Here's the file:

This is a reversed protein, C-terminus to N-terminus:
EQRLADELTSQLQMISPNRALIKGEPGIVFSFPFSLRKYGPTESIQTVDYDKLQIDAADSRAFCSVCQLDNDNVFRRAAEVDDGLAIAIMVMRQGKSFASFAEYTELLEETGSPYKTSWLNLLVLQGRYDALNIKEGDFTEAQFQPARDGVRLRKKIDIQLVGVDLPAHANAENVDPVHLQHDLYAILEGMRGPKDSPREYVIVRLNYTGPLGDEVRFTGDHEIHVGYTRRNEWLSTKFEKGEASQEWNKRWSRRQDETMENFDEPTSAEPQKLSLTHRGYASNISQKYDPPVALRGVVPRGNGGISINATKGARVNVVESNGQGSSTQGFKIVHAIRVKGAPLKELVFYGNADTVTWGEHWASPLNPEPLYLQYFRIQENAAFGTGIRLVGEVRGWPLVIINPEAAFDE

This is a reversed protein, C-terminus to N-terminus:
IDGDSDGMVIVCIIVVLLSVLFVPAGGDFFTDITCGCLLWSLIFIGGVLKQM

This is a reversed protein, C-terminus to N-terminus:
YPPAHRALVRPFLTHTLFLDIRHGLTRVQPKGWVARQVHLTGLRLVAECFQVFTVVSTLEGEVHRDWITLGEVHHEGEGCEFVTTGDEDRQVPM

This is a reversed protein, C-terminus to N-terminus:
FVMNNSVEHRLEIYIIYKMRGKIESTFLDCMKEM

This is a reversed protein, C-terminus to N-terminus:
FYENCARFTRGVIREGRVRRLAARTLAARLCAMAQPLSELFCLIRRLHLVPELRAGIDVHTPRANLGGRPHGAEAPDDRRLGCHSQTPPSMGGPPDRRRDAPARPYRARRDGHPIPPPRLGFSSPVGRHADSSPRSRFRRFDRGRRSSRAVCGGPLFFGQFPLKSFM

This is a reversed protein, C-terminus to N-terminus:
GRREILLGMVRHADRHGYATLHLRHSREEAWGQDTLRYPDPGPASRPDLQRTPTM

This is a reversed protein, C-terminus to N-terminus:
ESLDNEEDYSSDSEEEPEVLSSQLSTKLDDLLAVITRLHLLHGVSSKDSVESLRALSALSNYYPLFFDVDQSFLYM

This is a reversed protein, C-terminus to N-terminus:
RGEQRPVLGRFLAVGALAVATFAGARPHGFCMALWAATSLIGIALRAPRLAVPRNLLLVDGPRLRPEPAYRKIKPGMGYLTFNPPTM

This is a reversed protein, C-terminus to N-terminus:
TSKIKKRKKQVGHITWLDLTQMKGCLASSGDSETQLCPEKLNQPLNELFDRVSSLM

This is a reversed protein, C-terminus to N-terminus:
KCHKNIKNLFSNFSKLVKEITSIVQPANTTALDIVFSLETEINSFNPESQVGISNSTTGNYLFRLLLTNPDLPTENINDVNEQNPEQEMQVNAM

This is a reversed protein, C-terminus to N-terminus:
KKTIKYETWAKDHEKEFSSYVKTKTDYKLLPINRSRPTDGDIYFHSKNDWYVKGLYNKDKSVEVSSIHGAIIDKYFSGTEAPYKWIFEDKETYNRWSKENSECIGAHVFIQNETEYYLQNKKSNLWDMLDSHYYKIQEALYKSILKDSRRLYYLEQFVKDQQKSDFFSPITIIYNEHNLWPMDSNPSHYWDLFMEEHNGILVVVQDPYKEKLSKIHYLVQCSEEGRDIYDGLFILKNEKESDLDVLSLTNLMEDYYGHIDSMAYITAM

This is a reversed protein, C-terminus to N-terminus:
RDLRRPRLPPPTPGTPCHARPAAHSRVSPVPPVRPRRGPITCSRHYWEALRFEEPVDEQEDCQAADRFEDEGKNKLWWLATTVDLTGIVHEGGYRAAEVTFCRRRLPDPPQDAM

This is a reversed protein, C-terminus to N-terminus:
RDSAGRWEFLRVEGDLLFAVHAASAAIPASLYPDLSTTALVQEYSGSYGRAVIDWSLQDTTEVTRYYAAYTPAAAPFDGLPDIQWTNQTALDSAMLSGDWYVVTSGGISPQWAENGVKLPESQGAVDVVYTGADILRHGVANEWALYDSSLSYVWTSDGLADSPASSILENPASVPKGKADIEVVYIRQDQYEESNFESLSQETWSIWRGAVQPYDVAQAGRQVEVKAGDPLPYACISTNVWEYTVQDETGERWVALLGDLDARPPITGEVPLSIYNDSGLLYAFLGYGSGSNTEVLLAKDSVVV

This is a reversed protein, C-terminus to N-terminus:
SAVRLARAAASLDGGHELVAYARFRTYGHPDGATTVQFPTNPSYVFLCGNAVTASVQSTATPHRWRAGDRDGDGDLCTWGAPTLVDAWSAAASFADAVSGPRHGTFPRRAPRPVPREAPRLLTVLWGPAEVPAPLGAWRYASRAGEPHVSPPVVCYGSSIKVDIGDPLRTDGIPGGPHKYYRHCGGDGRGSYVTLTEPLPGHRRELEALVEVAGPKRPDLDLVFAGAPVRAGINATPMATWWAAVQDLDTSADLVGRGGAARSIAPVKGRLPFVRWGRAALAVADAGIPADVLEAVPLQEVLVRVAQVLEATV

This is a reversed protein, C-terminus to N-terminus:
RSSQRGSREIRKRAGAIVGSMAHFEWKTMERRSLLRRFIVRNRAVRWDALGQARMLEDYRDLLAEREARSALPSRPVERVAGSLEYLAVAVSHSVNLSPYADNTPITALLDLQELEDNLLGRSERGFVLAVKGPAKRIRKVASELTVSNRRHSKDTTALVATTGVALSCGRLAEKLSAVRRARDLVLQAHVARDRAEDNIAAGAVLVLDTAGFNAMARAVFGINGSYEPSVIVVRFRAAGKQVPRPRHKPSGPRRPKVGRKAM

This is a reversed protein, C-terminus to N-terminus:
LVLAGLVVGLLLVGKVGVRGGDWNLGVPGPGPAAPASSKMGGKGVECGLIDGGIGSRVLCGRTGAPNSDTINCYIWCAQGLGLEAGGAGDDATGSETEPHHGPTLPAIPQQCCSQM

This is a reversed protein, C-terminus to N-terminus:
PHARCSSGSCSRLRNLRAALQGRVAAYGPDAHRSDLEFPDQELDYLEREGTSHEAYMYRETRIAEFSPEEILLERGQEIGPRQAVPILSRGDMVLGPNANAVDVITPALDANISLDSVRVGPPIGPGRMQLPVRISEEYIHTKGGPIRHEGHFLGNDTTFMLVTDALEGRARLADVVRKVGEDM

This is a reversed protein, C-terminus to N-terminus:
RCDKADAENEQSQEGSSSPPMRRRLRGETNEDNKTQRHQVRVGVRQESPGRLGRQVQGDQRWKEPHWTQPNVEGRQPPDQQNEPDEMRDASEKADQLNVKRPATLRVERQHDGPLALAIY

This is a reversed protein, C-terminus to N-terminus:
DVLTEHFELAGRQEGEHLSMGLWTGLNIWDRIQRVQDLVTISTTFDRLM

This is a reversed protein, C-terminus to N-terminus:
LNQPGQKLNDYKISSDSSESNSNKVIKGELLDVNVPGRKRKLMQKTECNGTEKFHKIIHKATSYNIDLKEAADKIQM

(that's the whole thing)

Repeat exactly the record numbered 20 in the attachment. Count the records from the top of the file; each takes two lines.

This is a reversed protein, C-terminus to N-terminus:
LNQPGQKLNDYKISSDSSESNSNKVIKGELLDVNVPGRKRKLMQKTECNGTEKFHKIIHKATSYNIDLKEAADKIQM